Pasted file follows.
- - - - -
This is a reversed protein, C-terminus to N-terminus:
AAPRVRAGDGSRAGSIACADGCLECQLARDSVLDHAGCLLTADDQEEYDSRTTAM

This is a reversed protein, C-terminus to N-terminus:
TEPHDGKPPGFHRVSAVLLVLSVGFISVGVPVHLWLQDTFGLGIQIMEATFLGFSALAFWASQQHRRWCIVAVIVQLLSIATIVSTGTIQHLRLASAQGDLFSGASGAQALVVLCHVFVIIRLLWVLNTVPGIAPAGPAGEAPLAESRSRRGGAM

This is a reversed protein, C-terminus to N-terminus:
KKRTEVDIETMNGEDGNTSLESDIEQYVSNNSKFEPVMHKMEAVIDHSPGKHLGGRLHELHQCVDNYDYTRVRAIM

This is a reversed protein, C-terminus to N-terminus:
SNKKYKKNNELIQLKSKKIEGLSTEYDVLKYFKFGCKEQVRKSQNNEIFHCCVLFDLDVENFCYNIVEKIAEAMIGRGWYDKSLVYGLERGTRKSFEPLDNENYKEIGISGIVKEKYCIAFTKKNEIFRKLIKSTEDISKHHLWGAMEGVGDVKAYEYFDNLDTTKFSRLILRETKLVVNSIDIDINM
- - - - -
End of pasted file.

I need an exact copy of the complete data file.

This is a reversed protein, C-terminus to N-terminus:
AAPRVRAGDGSRAGSIACADGCLECQLARDSVLDHAGCLLTADDQEEYDSRTTAM

This is a reversed protein, C-terminus to N-terminus:
TEPHDGKPPGFHRVSAVLLVLSVGFISVGVPVHLWLQDTFGLGIQIMEATFLGFSALAFWASQQHRRWCIVAVIVQLLSIATIVSTGTIQHLRLASAQGDLFSGASGAQALVVLCHVFVIIRLLWVLNTVPGIAPAGPAGEAPLAESRSRRGGAM

This is a reversed protein, C-terminus to N-terminus:
KKRTEVDIETMNGEDGNTSLESDIEQYVSNNSKFEPVMHKMEAVIDHSPGKHLGGRLHELHQCVDNYDYTRVRAIM

This is a reversed protein, C-terminus to N-terminus:
SNKKYKKNNELIQLKSKKIEGLSTEYDVLKYFKFGCKEQVRKSQNNEIFHCCVLFDLDVENFCYNIVEKIAEAMIGRGWYDKSLVYGLERGTRKSFEPLDNENYKEIGISGIVKEKYCIAFTKKNEIFRKLIKSTEDISKHHLWGAMEGVGDVKAYEYFDNLDTTKFSRLILRETKLVVNSIDIDINM